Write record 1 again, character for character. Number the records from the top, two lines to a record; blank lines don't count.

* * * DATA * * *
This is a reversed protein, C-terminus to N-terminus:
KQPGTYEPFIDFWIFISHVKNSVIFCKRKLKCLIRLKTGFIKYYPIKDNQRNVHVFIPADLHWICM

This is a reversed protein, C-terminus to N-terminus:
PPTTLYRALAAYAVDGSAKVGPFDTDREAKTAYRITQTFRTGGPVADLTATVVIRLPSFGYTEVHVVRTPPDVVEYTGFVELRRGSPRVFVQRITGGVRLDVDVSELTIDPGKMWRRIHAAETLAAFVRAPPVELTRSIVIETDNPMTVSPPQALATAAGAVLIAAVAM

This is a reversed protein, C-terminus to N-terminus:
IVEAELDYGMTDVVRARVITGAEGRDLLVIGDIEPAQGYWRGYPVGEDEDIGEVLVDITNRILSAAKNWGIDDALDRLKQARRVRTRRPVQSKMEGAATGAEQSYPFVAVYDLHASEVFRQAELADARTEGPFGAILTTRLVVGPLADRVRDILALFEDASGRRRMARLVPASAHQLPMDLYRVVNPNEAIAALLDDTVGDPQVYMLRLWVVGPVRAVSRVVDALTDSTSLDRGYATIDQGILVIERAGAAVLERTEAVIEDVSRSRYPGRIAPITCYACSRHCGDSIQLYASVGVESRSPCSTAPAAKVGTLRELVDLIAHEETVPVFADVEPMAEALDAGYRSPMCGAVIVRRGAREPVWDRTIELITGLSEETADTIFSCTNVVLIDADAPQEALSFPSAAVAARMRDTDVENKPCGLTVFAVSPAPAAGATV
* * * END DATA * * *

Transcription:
This is a reversed protein, C-terminus to N-terminus:
KQPGTYEPFIDFWIFISHVKNSVIFCKRKLKCLIRLKTGFIKYYPIKDNQRNVHVFIPADLHWICM